Review of the first Rurouni Kenshin sequel, Rurouni Kenshin 2: Kyoto Inferno up at UK Anime Network.


At the end of the first Rurouni Kenshin live action film, you might have been forgiven for thinking that this once wandering warrior had finally found a place to hang up his (reverse blade) sword for good. As fans of Nobuhiro Watsuki’s much loved manga and its anime adaptation will know, there’s no such luck for Himura Kenshin or the long suffering Kaoru as once again Kenshin will be called upon to put his unique skills to use and this time the very survival of Japan’s new era of modernism and equality is at stake!

Having successfully seen off would be drug baron Kanryuu and the false Battosai Jin-e, once remorseless killer Kenshin (Takeru Satoh) has moved into the dojo run by Kaoru (Emi Takei) and made a seemingly joyful life alongside Kaoru’s only pupil, the boy Yahiko (Kaito Oyagi), the doctor Megumi (Yu Aoi) and loud mouth Sanosuke (Munekata Aoki). However, the happy family’s peace is about to be rudely interrupted as an envoy from the Home Minister arrives and requests a private meeting with Kenshin. It seems an old enemy once believed dead has been discovered to be alive and currently plotting terrible vengeance against the new government in Kyoto. Shishio’s skills are matched only by Kenshin and so the government wishes to make use of his services once again to stop this new threat to the development of the modernising Japan. However, Kenshin has laid down his sword and dedicated his life to atoning for the lives he took as a warrior – will he really return to the life of a wandering swordsman? Originally reluctant and very much against the wishes of Kaoru, a tragic event finally convinces Kenshin he has no choice but to stop Shishio whatever the cost!

Even more so that the first film, Rurouni Kenshin 2: Kyoto Inferno is set against the backdrop of a Japan in the middle of earth shattering cultural shifts. The age of the Shogun is over, there are no more samurai or feudal loyalties to fulfil. This fresh new world of possibilities has no place left in it for the men who fought so bravely to bring it into being. Some, like Kenshin, hung up their swords and set themselves into atoning for the violence of the past by vowing to build a better, kinder, future. Others, however, like Shishio, were left with nothing other than the desire to return to a world where their skills mattered – the familiar world of lords and castles and glorious battles. Kenshin and Shishio are two sides of the same coin – light and shadow. Having been assassinated and thrown on a funeral pyre before miraculously surviving thanks to a fortuitous fall of snow, Shishio has made fire his very own symbol and primary weapon of attack. This new world is a hell for him and along with his bandage clad gang of followers, he’s about to plunge all of Japan into a fiery abyss too.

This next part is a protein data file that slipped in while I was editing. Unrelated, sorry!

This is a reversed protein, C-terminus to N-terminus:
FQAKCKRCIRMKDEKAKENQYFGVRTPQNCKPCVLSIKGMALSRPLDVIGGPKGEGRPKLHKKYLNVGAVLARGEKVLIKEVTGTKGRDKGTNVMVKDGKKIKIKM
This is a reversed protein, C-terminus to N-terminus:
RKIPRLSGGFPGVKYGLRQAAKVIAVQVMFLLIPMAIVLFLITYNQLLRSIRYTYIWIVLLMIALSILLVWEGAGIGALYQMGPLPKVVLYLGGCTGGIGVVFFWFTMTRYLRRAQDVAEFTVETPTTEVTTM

The first instalment was also notable for its fairly high production values and if anything, Kyoto Inferno even improves upon the original film’s impressive aesthetics. Fire in particular has often proved something of a bug bear for the modern action film and as you might expect from the title Kyoto Inferno is jam packed with flaming action. From its extremely striking opening scene, Kyoto Inferno lays on some of the most complex and beautifully filmed action sequences to be seen in a Japanese film in quite some time. Where it falls down slightly is bound up with its nature as the first part of a two part film as it is does begin to pile on the sub plots and risks becoming overloaded while the original gang (and particularly Yu Aoi’s doctor Megumi) end up with relatively little to do. Likewise, as with the first film the more manga-like elements such as some of the overly broad comedy or a couple of characters who are just the wrong sort of outrageous don’t quite fit with the otherwise classical feeling of the film though fans of the manga franchise may appreciate this attempt at remaining faithful to the source material.

In many ways the Rurouni Kenshin movies are just fluffy mainstream action films (not that there’s anything wrong with that) but Rurouni Kenshin 2: Kyoto Inferno is that rarest of beasts in that it manages to build on the foundations of the first film to become something greater with the result that it even helps to elevate the original. Of course, this largely hinges on how well the last part of the trilogy, appropriately entitled The Legend Ends will fare but suffice to say the first two thirds have stood it in very good stead. Action packed but with a tightly plotted storyline, convincing characters, good performances and high production values Rurouni Kenshin 2: Kyoto Inferno offers everything that’s good about blockbusters without any of the drawbacks. In fact the only real problem that the film presents is the likely long wait until The Lengend Ends finally arrives!


 

This is out in UK cinemas from Friday 28th November 2014 when it’ll play all these cool places:

  • Cineworld Enfield
  • Cineworld Crawley
  • Cineworld Sheffield
  • Cineworld West India Quay
  • Cineworld Glasgow RS
  • Cineworld Cardiff
  • Cineworld Stevenage
  • Cineworld Bolton
  • Vue Piccadilly (London)

Well worth seeing on the big screen, might even be better than the first one!